After years of spraying more pesticides and achieving less control, many of Ron Evans’ Christmas trees were left unfit to sell because of messy scale infestations. Farming for over 45 years, they began noticing pine needle scale 15 years ago. Scotch pine, red pine and Austrian pine were especially susceptible. In the mid 1990’s they used conventional pesticide spray based on monitoring and treating hot spots. Despite treatments, the scale crawlers spread and all trees with scale were eventually sprayed twice a year.
Within six years Evans reported, “Typically we were spraying all the fields three to four times per year. We tried to follow the recommendations found in pest control literature, but still found ourselves fighting a losing battle. Most of the literature recommends spraying scale when crawlers are present. Scale typically crawls for three days after hatching, and we logged as many as seven hatches the summer of 2000. The logistics of spraying 100,000+ trees in a three day window, three to four or more times per year became more than a nightmare.” Four E’s Trees was burning 1,500-3,000 trees every year that were ruined by scale pests.
Evans called the University of Illinois Department of Entomology. Among their suggestions was a small black lady beetle Lindorus lopanthae as a scale predator. Ready to try something new, Evans cooperated in a test of Lindorus beetles. He put a small number of Lindorus in a remote patch on his farm during June 2002, while continuing with his conventional program everywhere else. In November, while they were harvesting (with difficulty because of scale damage), he walked back to the remote field, where five months prior he had released the Lindorus beetles and forgotten about them. To his surprise this patch of trees was the only area on the entire farm without a scale infestation!
Four E’s Trees released several thousand Lindorus beetles the following season. According to Evans, “The first year results were amazing. We had entire fields of marketable size trees that we could not sell in the 2002 Christmas season due to excessive infestations of scale. These same fields were scale free, healthy and salable for the 2003 season. In addition to reducing the scale infestations to manageable levels, we spent $3,000 less on pesticides and countless fewer man-hours with the Lindorus beetles than the spray program the previous year.” Lindorus must be released annually when there are enough scale to feed them, which is usually late spring to early summer.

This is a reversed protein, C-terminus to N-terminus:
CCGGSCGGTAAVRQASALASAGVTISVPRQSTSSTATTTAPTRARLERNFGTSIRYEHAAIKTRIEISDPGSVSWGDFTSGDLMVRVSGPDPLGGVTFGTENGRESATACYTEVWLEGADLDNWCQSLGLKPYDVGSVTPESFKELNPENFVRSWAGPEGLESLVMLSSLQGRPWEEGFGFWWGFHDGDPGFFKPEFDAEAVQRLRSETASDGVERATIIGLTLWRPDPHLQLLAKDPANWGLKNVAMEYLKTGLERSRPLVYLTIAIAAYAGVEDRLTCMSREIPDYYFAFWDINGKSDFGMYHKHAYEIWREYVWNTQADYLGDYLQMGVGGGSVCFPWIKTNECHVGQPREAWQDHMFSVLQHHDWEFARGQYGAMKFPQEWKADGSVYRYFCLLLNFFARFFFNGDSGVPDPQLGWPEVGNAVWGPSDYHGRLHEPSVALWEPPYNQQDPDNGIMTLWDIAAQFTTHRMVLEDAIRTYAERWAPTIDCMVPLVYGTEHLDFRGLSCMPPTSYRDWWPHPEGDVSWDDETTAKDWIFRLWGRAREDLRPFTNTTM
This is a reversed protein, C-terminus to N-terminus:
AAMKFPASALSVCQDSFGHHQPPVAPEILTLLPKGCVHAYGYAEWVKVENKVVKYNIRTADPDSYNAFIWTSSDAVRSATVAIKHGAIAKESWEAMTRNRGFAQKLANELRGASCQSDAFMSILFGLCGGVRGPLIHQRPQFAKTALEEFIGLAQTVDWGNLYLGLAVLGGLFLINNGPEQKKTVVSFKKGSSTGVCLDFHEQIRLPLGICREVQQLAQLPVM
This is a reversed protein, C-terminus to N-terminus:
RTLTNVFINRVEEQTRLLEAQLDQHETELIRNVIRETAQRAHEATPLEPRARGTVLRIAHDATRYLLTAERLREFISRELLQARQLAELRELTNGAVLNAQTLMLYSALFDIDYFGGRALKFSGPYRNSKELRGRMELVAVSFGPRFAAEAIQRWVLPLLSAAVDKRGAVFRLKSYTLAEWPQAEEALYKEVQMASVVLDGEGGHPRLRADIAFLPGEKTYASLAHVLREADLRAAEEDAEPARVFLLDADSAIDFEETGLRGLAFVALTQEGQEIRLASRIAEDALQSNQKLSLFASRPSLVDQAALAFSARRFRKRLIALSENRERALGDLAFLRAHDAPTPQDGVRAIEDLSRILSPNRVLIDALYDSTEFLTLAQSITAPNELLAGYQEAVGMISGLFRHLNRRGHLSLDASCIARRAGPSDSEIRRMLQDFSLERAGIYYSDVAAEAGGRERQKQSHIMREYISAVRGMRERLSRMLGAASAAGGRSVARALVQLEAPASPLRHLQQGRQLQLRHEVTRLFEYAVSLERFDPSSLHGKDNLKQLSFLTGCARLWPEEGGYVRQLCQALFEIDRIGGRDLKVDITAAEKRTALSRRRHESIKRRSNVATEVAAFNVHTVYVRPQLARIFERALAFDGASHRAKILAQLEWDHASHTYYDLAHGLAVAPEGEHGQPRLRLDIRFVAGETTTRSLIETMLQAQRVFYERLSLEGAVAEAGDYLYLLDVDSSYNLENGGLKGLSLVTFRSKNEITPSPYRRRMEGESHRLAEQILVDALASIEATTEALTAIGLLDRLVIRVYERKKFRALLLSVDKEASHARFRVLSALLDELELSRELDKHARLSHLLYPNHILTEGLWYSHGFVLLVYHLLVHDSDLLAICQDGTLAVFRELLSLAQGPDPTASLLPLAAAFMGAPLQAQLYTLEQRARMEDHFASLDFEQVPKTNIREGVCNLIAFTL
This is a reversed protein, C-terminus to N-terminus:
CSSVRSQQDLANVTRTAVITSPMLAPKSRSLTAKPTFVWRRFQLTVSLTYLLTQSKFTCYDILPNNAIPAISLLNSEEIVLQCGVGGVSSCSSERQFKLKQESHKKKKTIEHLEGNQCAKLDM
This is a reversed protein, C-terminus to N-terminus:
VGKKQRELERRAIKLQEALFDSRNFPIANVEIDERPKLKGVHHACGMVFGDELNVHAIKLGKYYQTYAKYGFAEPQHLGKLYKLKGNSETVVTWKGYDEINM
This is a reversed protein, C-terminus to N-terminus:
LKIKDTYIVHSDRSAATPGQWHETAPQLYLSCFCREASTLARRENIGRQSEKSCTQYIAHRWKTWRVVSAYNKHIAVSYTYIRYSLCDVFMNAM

In 2005 Rincon-Vitova Insectaries, recognizing that Four E’s was able to provide valuable technical support to expand the successful use of one of the organisms it grows, offered a dealership to Four E’s Trees to sell Lindorus to the Christmas tree industry. Evans writes and speaks to Christmas tree associations and supplies Lindorus to over 50 growers in 14 states. Four E’s helps customers assess the scope of the problem, the type of scale, the number of beetles needed and timing of release, other cultural practices to produce pest resistant trees, how to distribute the beetles and monitor results. Beetles are shipped overnight to Four E’s customers for them to make the releases. For more information about Lindorus for scale in Christmas trees, write to Ron Evans <FourEsTrees @ aol.com> or call (217) 864-4704 and ask for Ron or Doug.